We have to point out that some companies still employ interviewers because the response rates can get better – it’s harder to say no to someone asking you to fill in a questionnaire – we rarely say no because we want to help the interviewer do their job (some companies pay their interviewers by the questionnaire, so we try to help out).
Compare that to an online questionnaire and how easy it is to not answer the questions. The only difference between the interviewers of yore and those of today is that they are usually equipped with tablets rather than paper questionnaires, making the need for a data entry department practically null and void.
Coming back to customer feedback collection methods, surveys still pretty much reign supreme – a Forrester report stated that “96% of companies that say they have a formal program for gathering and responding to customer’s feedback use structured surveys.” But there’s a good chance that this won’t be the case for long. At least not in their current iteration.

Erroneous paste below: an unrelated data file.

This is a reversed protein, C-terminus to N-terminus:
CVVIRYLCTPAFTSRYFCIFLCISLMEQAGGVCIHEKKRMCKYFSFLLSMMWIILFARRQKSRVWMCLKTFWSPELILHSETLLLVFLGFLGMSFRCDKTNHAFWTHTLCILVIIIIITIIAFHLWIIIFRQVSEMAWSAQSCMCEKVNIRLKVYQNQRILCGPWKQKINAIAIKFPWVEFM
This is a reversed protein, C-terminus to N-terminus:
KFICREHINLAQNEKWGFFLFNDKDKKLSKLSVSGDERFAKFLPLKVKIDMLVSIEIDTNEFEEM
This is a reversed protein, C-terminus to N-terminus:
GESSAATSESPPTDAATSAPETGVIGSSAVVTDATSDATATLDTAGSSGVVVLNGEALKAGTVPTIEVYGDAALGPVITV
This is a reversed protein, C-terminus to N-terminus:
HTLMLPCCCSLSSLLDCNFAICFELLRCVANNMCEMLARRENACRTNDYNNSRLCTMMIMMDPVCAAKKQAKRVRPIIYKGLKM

There are a lot of issues with surveys, and these issues significantly reduce the value of feedback surveys. In some cases, they make them a complete waste of time.
1. People don’t have the Time or Inclination to fill out Surveys
Any survey that takes longer than 15 minutes to fill out is going to end up on the trash pile because people simply don’t have the time or patience to answer that many questions. We are living in the age of instant gratification and very few people are willing to take the time to fill out a survey. Instead, they want the best customer experience without having to do anything to get it. And, in a way, it’s a natural reaction. After all, it’s our responsibility as marketers to know how to deliver that great customer experience. The biggest conundrum is how we can deliver said experience if we don’t know what customers want.
2. People are Experiencing Survey Fatigue
Another problem with surveys is that people are just getting tired of them. Let’s be honest, since the introduction of online surveys, every business is surveying its customers. Filling out a survey is no longer something rare, as it once used to be. Now, almost any company site you visit, you will be asked to “take a moment and share your opinion.” At first, this may have been fun for people, but it has now become not only a chore but an irritant.